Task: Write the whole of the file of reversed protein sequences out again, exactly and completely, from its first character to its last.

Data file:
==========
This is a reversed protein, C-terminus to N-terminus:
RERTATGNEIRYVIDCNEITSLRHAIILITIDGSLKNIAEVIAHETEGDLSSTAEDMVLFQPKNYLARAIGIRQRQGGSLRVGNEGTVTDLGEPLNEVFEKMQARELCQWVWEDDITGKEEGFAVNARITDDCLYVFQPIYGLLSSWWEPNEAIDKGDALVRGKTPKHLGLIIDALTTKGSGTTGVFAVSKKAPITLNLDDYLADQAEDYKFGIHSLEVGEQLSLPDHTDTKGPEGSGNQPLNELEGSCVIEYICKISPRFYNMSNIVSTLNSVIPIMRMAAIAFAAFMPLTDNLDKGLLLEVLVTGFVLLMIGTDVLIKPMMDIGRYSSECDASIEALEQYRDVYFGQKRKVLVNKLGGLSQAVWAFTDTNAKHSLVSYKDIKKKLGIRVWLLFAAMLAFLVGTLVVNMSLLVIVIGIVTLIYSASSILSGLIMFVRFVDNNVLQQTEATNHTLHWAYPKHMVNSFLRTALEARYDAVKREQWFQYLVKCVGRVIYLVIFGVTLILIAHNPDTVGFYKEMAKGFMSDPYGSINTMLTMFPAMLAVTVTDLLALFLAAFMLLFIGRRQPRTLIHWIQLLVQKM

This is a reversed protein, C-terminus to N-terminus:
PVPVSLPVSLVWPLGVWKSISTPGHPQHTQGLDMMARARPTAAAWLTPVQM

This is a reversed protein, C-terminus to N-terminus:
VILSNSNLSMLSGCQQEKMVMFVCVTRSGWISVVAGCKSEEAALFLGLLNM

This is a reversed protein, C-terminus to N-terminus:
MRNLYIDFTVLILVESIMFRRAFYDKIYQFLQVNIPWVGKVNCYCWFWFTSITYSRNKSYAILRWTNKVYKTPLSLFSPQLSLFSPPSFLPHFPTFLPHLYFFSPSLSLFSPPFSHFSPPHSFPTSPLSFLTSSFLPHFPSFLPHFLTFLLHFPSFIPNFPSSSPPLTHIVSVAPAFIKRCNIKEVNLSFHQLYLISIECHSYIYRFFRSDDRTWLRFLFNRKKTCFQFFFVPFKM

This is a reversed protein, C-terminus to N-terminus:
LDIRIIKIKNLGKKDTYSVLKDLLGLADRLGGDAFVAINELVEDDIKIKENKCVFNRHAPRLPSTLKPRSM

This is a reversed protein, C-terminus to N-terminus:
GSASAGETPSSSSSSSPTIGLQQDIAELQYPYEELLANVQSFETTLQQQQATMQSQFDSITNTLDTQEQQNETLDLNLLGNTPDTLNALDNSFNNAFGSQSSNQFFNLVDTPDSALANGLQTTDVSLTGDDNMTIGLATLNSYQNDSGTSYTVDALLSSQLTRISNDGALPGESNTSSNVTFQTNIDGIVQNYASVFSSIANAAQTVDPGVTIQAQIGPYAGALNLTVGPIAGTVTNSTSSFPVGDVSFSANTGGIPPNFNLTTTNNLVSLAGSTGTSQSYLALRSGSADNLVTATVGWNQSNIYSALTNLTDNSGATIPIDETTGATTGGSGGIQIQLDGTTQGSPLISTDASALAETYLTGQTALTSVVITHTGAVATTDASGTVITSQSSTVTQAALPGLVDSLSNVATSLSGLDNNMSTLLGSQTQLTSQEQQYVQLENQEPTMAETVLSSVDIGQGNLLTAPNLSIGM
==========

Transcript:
This is a reversed protein, C-terminus to N-terminus:
RERTATGNEIRYVIDCNEITSLRHAIILITIDGSLKNIAEVIAHETEGDLSSTAEDMVLFQPKNYLARAIGIRQRQGGSLRVGNEGTVTDLGEPLNEVFEKMQARELCQWVWEDDITGKEEGFAVNARITDDCLYVFQPIYGLLSSWWEPNEAIDKGDALVRGKTPKHLGLIIDALTTKGSGTTGVFAVSKKAPITLNLDDYLADQAEDYKFGIHSLEVGEQLSLPDHTDTKGPEGSGNQPLNELEGSCVIEYICKISPRFYNMSNIVSTLNSVIPIMRMAAIAFAAFMPLTDNLDKGLLLEVLVTGFVLLMIGTDVLIKPMMDIGRYSSECDASIEALEQYRDVYFGQKRKVLVNKLGGLSQAVWAFTDTNAKHSLVSYKDIKKKLGIRVWLLFAAMLAFLVGTLVVNMSLLVIVIGIVTLIYSASSILSGLIMFVRFVDNNVLQQTEATNHTLHWAYPKHMVNSFLRTALEARYDAVKREQWFQYLVKCVGRVIYLVIFGVTLILIAHNPDTVGFYKEMAKGFMSDPYGSINTMLTMFPAMLAVTVTDLLALFLAAFMLLFIGRRQPRTLIHWIQLLVQKM

This is a reversed protein, C-terminus to N-terminus:
PVPVSLPVSLVWPLGVWKSISTPGHPQHTQGLDMMARARPTAAAWLTPVQM

This is a reversed protein, C-terminus to N-terminus:
VILSNSNLSMLSGCQQEKMVMFVCVTRSGWISVVAGCKSEEAALFLGLLNM

This is a reversed protein, C-terminus to N-terminus:
MRNLYIDFTVLILVESIMFRRAFYDKIYQFLQVNIPWVGKVNCYCWFWFTSITYSRNKSYAILRWTNKVYKTPLSLFSPQLSLFSPPSFLPHFPTFLPHLYFFSPSLSLFSPPFSHFSPPHSFPTSPLSFLTSSFLPHFPSFLPHFLTFLLHFPSFIPNFPSSSPPLTHIVSVAPAFIKRCNIKEVNLSFHQLYLISIECHSYIYRFFRSDDRTWLRFLFNRKKTCFQFFFVPFKM

This is a reversed protein, C-terminus to N-terminus:
LDIRIIKIKNLGKKDTYSVLKDLLGLADRLGGDAFVAINELVEDDIKIKENKCVFNRHAPRLPSTLKPRSM

This is a reversed protein, C-terminus to N-terminus:
GSASAGETPSSSSSSSPTIGLQQDIAELQYPYEELLANVQSFETTLQQQQATMQSQFDSITNTLDTQEQQNETLDLNLLGNTPDTLNALDNSFNNAFGSQSSNQFFNLVDTPDSALANGLQTTDVSLTGDDNMTIGLATLNSYQNDSGTSYTVDALLSSQLTRISNDGALPGESNTSSNVTFQTNIDGIVQNYASVFSSIANAAQTVDPGVTIQAQIGPYAGALNLTVGPIAGTVTNSTSSFPVGDVSFSANTGGIPPNFNLTTTNNLVSLAGSTGTSQSYLALRSGSADNLVTATVGWNQSNIYSALTNLTDNSGATIPIDETTGATTGGSGGIQIQLDGTTQGSPLISTDASALAETYLTGQTALTSVVITHTGAVATTDASGTVITSQSSTVTQAALPGLVDSLSNVATSLSGLDNNMSTLLGSQTQLTSQEQQYVQLENQEPTMAETVLSSVDIGQGNLLTAPNLSIGM